Last week, I ended my post with the question, “How were we going to record an audiobook in the middle of a pandemic?” Especially because I live in Santa Cruz and Becky Parker Geist, who was going to perform the voices of my mother and all the other characters, lives in Portland. Becky explained that I’d record my tracks in Santa Cruz while she’d simultaneously record hers at her home studio on Oregon. We’d record in real time, connecting through Zoom so we could hear each other speak (especially important in the mother-daughter fight scenes), but we’d be doing the actual recording into our separate computers. I couldn’t imagine how all this was going to work out technically, and I couldn’t imagine watching the recording levels on Audacity, reading from a script and being on Zoom all at the same time, but this was her business and she seemed confident, so I said, “Sure, sounds great.”
My first task was to come up with a way to record my own vocal tracks. Since I was already paying thousands of dollars to have Becky’s company, ProAudio Voices, edit, produce, and distribute the audiobook, it was beyond my budget to rent a professional studio and an audio engineer to record my raw audio—that would cost many more thousands of dollars than I could afford. So, Becky and I started brainstorming a way for me to do my recording at home.
Creating a place to record is all about acoustics and noise control. Internal sounds bounce off hard walls and surfaces and can echo in a large room. These are hundreds of sounds you’d never notice on a normal day but turn a mic on and they all show up, amplified. You also need to be able to exclude external sounds from your recording: leaf blowers, refrigerator buzzing, wind, neighbor’s voices, dogs barking, squirrels scurrying on the roof.
I quickly realized there was no place to create a sound booth in my house; there wasn’t a room configured properly and besides, I don’t live alone. The best option seemed to be my office, which is in a separate unit that was once the former garage. I’d have privacy there and wouldn’t be taking over our living space with my project (I’ve done that far too many times already). But there was a hitch; my office is a big boomy room with a peaked ceiling and no insulation. Too echoey for sound recording. But there is a storage closet in my office, and during a Zoom consult with Becky, I carried my laptop into the closet so she could see it, and she thought it might work. Becky told me which mic to buy and suggested I download Audacity and use that as my recording program. I ordered the equipment she told me to get plus an adjustable boom mic stand.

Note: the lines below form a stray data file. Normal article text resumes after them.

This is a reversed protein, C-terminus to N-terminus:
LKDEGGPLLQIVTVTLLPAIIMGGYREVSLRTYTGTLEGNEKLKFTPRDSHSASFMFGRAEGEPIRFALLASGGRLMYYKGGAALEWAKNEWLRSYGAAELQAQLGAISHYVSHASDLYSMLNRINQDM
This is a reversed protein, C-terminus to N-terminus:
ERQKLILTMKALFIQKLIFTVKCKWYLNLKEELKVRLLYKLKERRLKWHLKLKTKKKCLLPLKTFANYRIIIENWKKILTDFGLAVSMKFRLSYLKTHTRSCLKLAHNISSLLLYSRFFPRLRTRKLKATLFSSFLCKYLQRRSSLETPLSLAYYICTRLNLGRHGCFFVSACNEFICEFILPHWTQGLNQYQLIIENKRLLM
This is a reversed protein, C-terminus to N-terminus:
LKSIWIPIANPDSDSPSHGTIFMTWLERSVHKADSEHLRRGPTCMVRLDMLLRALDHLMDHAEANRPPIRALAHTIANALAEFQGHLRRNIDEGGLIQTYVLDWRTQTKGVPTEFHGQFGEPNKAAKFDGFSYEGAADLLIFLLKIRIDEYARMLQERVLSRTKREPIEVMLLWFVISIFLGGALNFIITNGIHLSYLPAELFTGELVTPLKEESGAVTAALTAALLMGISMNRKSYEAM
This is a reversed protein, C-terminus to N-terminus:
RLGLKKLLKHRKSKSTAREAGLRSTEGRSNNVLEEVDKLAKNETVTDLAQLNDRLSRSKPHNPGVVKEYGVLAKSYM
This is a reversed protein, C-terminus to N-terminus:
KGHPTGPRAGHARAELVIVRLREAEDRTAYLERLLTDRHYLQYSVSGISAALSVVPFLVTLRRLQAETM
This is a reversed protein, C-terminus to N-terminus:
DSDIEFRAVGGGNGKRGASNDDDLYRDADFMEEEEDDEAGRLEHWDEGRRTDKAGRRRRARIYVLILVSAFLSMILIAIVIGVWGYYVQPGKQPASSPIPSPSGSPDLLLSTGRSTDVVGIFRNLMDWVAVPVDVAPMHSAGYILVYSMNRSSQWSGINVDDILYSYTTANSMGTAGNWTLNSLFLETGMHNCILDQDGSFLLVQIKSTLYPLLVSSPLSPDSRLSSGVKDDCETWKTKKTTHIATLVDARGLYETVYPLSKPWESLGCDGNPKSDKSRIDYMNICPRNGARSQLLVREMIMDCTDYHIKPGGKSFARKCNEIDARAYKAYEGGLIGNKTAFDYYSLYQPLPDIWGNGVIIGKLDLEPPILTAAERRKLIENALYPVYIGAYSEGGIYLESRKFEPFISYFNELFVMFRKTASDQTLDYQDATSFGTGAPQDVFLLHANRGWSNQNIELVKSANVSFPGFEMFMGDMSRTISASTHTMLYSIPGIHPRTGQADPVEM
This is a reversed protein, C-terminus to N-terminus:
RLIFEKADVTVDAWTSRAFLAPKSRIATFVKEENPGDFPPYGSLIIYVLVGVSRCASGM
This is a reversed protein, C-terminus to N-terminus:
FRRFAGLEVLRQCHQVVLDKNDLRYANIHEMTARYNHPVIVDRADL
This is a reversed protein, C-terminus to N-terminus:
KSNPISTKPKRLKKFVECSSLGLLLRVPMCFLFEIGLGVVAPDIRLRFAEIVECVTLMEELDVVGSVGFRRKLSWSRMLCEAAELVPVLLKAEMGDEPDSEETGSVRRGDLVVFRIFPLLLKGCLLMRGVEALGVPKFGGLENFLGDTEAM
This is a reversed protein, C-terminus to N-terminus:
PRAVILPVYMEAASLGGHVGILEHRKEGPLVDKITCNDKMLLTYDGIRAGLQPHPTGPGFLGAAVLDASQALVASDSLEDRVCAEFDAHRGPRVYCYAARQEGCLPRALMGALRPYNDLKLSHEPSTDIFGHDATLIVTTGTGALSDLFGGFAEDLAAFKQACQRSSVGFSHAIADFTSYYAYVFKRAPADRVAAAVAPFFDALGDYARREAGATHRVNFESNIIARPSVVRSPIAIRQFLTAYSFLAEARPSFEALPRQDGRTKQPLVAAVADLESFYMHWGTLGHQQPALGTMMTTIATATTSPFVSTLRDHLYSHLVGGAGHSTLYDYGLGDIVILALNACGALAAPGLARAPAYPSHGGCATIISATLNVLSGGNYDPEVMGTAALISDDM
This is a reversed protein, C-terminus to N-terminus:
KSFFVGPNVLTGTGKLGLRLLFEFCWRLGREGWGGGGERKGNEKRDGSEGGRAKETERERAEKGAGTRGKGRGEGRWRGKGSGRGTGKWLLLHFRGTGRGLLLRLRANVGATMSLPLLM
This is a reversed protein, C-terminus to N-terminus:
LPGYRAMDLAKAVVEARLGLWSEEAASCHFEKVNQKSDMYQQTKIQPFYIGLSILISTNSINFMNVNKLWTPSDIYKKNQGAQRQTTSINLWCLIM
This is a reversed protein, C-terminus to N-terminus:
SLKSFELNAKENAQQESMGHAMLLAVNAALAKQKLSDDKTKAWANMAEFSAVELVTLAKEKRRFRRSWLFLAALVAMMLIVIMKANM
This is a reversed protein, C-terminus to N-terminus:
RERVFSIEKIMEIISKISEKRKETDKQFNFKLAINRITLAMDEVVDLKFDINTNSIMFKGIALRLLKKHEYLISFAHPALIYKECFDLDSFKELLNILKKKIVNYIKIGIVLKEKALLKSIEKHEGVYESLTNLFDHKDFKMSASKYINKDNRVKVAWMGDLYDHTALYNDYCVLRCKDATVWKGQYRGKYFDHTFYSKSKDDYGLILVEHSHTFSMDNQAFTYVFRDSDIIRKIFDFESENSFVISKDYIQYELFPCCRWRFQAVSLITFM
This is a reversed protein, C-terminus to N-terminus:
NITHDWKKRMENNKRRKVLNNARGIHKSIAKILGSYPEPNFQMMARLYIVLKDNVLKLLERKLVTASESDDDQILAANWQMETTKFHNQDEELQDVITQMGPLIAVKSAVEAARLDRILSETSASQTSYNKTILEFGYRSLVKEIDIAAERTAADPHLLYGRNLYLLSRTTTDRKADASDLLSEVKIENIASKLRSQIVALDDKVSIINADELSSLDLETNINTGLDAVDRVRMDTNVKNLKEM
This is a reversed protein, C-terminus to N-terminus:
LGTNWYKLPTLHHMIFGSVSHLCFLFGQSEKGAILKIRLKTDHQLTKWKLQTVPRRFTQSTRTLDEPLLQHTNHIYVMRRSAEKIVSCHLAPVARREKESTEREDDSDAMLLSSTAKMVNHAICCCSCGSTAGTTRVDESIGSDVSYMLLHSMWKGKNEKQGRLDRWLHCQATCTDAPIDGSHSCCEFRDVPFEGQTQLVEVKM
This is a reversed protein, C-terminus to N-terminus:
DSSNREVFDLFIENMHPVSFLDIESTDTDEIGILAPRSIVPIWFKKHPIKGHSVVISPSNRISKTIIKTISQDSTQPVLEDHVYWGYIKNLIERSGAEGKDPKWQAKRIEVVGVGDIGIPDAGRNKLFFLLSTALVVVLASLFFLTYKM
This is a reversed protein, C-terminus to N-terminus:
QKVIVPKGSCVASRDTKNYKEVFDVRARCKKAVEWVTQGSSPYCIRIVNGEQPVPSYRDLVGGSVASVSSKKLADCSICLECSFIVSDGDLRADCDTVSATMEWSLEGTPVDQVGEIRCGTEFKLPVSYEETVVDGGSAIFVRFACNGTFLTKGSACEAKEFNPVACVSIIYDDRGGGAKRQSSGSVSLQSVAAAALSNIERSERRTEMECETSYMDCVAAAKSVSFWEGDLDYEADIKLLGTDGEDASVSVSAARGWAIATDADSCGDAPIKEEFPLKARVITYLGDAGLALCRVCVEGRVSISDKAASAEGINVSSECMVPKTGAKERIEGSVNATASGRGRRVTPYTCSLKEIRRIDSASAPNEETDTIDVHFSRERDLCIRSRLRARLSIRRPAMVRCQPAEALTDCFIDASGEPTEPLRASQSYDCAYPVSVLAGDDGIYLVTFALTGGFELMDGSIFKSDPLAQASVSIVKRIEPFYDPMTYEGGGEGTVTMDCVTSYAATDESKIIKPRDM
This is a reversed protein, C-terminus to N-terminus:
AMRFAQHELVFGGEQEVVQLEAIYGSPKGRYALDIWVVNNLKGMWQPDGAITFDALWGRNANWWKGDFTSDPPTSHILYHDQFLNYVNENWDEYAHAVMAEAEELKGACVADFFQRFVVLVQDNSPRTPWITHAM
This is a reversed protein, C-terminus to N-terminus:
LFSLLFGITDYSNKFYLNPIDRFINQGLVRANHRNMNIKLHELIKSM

Then I got to work. I cleared out the floor of the closet, watched dozens of YouTube videos about how to create a basic recording booth at home, read dozens of product reviews on Amazon, and eventually purchased six huge grommeted soundproofing blankets (they don’t create a truly soundproofed room, but they really help) and a huge box full of foam interlocking panels to pad the floor and cover the office windows, blocking out more sound. These supplies cost me several hundred dollars; recording in a studio would have cost thousands.
Luckily for me, my son Bryan was in town. He’s a video director who knows a lot about sound. He came over and in just a couple of hours, transformed my closet into a makeshift recording booth. I’d been told its best to stand while you record—it gives more energy to the voice—so he installed a shelf at the proper height for me to be able to read my script from my laptop screen while standing. There was already an overhead light in the closet. We ran an extension cord in under the door for power. Step #1 completed. I had my recording booth.
Now I had to learn how to use Audacity.